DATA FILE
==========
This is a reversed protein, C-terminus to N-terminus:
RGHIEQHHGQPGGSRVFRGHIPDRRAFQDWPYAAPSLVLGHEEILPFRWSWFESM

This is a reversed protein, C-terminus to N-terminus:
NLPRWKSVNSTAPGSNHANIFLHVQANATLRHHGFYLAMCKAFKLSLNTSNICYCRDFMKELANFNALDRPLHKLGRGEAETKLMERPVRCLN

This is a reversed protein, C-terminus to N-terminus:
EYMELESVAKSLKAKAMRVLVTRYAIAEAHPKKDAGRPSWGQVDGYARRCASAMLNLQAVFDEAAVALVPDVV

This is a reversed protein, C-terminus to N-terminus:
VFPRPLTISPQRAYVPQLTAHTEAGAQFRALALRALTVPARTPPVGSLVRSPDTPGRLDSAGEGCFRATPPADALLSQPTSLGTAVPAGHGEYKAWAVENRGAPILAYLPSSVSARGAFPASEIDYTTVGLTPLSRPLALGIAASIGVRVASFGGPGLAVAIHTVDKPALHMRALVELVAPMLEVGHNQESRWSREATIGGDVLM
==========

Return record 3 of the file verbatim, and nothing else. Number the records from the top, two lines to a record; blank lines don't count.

This is a reversed protein, C-terminus to N-terminus:
EYMELESVAKSLKAKAMRVLVTRYAIAEAHPKKDAGRPSWGQVDGYARRCASAMLNLQAVFDEAAVALVPDVV